Haven’t they moved like rivers—
like Glory, like light—
over the seven days of your body?
And wasn’t that good?
Them at your hips—
isn’t this what God felt when he pressed together
the first Beloved: Everything.
Fever. Vapor. Atman. Pulsus. Finally,
a sin worth hurting for. Finally, a sweet, a
You are mine.
It is hard not to have faith in this:
from the blue-brown clay of night
these two potters crushed and smoothed you
into being—grind, then curve—built your form up—
atlas of bone, fields of muscle,
one breast a fig tree, the other a nightingale,
both Morning and Evening.
O, the beautiful making they do—
of trigger and carve, suffering and stars—
Aren’t they, too, the dark carpenters
of your small church? Have they not burned
on the altar of your belly, eaten the bread
of your thighs, broke you to wine, to ichor,
to nectareous feast?
Haven’t they riveted your wrists, haven’t they
had you at your knees?
And when these hands touched your throat,
showed you how to take the apple and the rib,
how to slip a thumb into your mouth and taste it all,
didn’t you sing out their ninety-nine names—
Zahir, Aleph, Hands-time-seven,
Sphinx, Leonids, locomotura,
Rubidium, August, and September—
And when you cried out, O, Prometheans,
didn’t they bring fire?
These hands, if not gods, then why
when you have come to me, and I have returned you
to that from which you came—bright mud, mineral-salt—
why then do you whisper O, my Hecatonchire. My Centimani.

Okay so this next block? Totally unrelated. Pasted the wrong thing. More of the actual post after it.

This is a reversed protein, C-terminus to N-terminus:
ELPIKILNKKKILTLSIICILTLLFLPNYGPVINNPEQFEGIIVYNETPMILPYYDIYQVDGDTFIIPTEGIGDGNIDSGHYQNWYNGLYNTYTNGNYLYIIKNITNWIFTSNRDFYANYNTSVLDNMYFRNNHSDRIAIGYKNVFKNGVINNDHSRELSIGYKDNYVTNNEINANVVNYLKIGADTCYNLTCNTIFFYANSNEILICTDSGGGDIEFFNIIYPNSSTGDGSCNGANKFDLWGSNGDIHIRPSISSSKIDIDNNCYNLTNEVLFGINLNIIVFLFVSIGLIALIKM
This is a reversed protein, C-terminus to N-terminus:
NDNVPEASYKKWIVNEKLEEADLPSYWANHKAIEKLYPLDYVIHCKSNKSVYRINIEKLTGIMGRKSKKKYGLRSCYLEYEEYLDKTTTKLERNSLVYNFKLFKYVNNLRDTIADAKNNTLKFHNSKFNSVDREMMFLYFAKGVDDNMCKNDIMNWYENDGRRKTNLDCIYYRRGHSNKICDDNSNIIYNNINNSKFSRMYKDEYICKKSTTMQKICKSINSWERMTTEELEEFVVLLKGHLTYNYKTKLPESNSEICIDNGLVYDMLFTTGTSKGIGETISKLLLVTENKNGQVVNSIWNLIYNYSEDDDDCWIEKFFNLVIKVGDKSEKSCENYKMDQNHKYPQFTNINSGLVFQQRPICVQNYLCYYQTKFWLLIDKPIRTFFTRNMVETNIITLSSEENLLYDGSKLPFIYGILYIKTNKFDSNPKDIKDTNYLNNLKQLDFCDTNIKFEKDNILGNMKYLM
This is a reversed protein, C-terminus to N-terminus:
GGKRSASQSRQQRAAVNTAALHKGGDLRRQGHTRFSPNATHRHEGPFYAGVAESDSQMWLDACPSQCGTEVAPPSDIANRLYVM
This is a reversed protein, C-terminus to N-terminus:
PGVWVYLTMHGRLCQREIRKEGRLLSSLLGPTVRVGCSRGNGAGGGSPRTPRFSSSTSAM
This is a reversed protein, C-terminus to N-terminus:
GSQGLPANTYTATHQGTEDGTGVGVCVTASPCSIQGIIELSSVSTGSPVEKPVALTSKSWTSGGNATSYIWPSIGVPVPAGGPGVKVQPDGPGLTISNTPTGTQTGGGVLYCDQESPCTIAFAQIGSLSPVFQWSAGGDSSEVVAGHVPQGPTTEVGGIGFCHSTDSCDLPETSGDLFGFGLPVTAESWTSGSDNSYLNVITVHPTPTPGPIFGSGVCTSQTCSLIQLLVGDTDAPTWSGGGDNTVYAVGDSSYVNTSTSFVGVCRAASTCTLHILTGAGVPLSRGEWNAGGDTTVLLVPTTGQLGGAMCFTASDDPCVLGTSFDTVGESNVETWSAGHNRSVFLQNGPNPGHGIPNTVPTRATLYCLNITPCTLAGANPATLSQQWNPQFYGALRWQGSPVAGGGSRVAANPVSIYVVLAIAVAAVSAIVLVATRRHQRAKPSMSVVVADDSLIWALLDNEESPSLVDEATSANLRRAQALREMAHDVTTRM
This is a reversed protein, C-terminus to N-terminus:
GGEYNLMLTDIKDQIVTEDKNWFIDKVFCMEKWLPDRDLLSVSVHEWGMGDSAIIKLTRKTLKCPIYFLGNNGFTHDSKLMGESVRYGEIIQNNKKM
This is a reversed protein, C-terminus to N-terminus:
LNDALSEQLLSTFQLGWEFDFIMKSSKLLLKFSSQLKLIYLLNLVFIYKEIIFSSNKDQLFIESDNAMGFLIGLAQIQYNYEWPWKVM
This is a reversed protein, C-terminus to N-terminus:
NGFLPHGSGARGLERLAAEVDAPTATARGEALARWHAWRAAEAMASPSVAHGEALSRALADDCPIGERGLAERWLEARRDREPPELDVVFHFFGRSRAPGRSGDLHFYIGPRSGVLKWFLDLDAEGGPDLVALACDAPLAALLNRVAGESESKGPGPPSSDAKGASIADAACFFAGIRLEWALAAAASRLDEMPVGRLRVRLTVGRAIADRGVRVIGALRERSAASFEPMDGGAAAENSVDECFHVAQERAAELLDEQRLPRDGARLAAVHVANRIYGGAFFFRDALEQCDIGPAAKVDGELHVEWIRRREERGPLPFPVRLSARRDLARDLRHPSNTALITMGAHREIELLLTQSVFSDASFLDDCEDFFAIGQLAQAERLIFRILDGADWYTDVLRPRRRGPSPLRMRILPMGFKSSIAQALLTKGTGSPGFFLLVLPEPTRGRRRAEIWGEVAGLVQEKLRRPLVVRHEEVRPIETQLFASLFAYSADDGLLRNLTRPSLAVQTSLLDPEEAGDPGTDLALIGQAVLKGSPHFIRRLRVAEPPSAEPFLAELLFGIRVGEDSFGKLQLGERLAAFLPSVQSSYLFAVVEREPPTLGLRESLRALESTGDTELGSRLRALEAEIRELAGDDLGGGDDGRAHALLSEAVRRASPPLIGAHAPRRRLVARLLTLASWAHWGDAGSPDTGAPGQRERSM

My hundred-handed one?
Up until this sore minute, you could turn the key, pivot away.
But mine is the only medicine now
wherever you go or follow.
The past is so far away, but it flickers,
then cleaves the night. The bones
of the past splinter between our teeth.
This is our life, love. Why did I think
it would be anything less than too much
of everything? I know you remember that cheap motel
on the coast where we drank red wine,
the sea flashing its gold scales as sun
soaked our skin. You said, This must be
what people mean when they say
I could die now. Now
we’re so much closer
to death than we were then. Who isn’t crushed,
stubbed out beneath a clumsy heel?
Who hasn’t stood at the open window,
sleepless, for the solace of the damp air?
I had to get old to carry both buckets
yoked on my shoulders. Sweet
and bitter waters I drink from.
Let me know you, ox you.
I want your scent in my hair.
I want your jokes.
Hang your kisses on all my branches, please.
Sink your fingers into the darkness of my fur.
Copyright © 2020 by Ellen Bass. Originally published in Poem-a-Day on February 13, 2020, by the Academy of American Poets.